Ordinary People In Nazi Germany

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Ordinarily Incomplete
I know I am not an ordinary person. At the age of 16, I can do many ordinary things like others of my age. I am different, incomplete, divided in flesh and limb. One half of me is perfectly normal, the other imbalanced and cursed. I live in the age of thunder of guns and rumbling of tanks that spilt the air with deadly power. German men in officer gear, cackling with beer in their hands, violently abusing ordinary people around them. I live in a society getting ready for war.

It 's 1939, and I find myself awakening to the cool breeze flooding into my minuscule wooden bedroom. I rise and descend the tight hallway to the kitchen. My mother greets me, helps make my breakfast and sits down opposite me slowly eating her own. I break the monotony and say, “Do I have to go to the Nazi speech today?’’ “We must” states my mother. She knows how much I abhor standing out in the public. I will be travestied and jeered by officers, ignored by adults and consistently visually examined by children. Eventually I lose the long one-sided argument and go to the speech.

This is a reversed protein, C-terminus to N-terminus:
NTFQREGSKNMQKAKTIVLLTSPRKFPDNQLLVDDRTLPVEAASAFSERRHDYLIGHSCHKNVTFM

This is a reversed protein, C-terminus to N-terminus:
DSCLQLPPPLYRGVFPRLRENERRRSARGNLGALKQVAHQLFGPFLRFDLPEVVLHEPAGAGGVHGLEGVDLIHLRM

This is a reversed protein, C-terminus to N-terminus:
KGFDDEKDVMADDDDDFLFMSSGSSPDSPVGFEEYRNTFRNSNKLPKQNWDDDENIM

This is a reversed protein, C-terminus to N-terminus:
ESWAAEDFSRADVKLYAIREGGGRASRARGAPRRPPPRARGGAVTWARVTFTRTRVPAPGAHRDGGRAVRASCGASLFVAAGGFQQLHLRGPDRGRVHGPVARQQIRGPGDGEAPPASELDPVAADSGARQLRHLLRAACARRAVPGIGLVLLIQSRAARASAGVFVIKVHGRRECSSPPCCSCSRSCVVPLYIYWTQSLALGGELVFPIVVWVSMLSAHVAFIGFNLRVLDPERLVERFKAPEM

The heat is unbearable, I feel the burning sun, beating down on my bare, burnt skin while I stand stock still like a statue outside the Reichstag building on the perfectly mowed grass. The monotonous tones
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Some people are too young and kicked out of the line, their robbed faces mixed with glee and slight disappointment; whereas, some are too old, they move slowly out of the line, their hunched forms supported by comrades or polished wooden canes, gripped by gnarled, swollen-jointed hands, that shake like earthquakes as they realise their sons might die before them. A select few people in front are kicked out because they are like me, inefficient, worthless, not worth the time and investment
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